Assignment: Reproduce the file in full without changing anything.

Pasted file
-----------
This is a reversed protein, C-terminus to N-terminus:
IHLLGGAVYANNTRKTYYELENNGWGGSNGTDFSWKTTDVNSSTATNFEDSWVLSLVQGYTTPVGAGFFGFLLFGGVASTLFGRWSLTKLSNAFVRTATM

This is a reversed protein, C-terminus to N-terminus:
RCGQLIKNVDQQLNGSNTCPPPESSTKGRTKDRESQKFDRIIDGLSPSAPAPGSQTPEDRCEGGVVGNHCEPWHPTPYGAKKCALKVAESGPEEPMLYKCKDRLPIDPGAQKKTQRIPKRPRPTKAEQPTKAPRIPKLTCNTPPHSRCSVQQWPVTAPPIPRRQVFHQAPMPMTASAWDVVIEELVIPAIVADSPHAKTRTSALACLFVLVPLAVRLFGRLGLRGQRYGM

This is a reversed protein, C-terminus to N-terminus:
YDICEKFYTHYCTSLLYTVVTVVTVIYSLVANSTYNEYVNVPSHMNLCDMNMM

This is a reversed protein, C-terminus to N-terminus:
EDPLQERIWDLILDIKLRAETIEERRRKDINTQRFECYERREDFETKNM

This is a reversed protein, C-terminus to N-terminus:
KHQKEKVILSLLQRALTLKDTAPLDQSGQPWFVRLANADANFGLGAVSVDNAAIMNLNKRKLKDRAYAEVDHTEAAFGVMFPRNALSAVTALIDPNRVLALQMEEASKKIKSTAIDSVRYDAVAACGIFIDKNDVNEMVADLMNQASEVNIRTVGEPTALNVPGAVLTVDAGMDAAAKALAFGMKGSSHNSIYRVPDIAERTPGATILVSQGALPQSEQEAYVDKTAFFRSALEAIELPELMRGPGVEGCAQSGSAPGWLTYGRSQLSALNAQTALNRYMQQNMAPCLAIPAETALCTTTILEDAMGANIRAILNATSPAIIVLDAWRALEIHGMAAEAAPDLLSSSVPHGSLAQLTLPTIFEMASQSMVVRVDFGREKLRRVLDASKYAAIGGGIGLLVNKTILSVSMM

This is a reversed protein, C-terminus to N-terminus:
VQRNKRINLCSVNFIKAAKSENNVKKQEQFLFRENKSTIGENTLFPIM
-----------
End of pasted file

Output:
This is a reversed protein, C-terminus to N-terminus:
IHLLGGAVYANNTRKTYYELENNGWGGSNGTDFSWKTTDVNSSTATNFEDSWVLSLVQGYTTPVGAGFFGFLLFGGVASTLFGRWSLTKLSNAFVRTATM

This is a reversed protein, C-terminus to N-terminus:
RCGQLIKNVDQQLNGSNTCPPPESSTKGRTKDRESQKFDRIIDGLSPSAPAPGSQTPEDRCEGGVVGNHCEPWHPTPYGAKKCALKVAESGPEEPMLYKCKDRLPIDPGAQKKTQRIPKRPRPTKAEQPTKAPRIPKLTCNTPPHSRCSVQQWPVTAPPIPRRQVFHQAPMPMTASAWDVVIEELVIPAIVADSPHAKTRTSALACLFVLVPLAVRLFGRLGLRGQRYGM

This is a reversed protein, C-terminus to N-terminus:
YDICEKFYTHYCTSLLYTVVTVVTVIYSLVANSTYNEYVNVPSHMNLCDMNMM

This is a reversed protein, C-terminus to N-terminus:
EDPLQERIWDLILDIKLRAETIEERRRKDINTQRFECYERREDFETKNM

This is a reversed protein, C-terminus to N-terminus:
KHQKEKVILSLLQRALTLKDTAPLDQSGQPWFVRLANADANFGLGAVSVDNAAIMNLNKRKLKDRAYAEVDHTEAAFGVMFPRNALSAVTALIDPNRVLALQMEEASKKIKSTAIDSVRYDAVAACGIFIDKNDVNEMVADLMNQASEVNIRTVGEPTALNVPGAVLTVDAGMDAAAKALAFGMKGSSHNSIYRVPDIAERTPGATILVSQGALPQSEQEAYVDKTAFFRSALEAIELPELMRGPGVEGCAQSGSAPGWLTYGRSQLSALNAQTALNRYMQQNMAPCLAIPAETALCTTTILEDAMGANIRAILNATSPAIIVLDAWRALEIHGMAAEAAPDLLSSSVPHGSLAQLTLPTIFEMASQSMVVRVDFGREKLRRVLDASKYAAIGGGIGLLVNKTILSVSMM

This is a reversed protein, C-terminus to N-terminus:
VQRNKRINLCSVNFIKAAKSENNVKKQEQFLFRENKSTIGENTLFPIM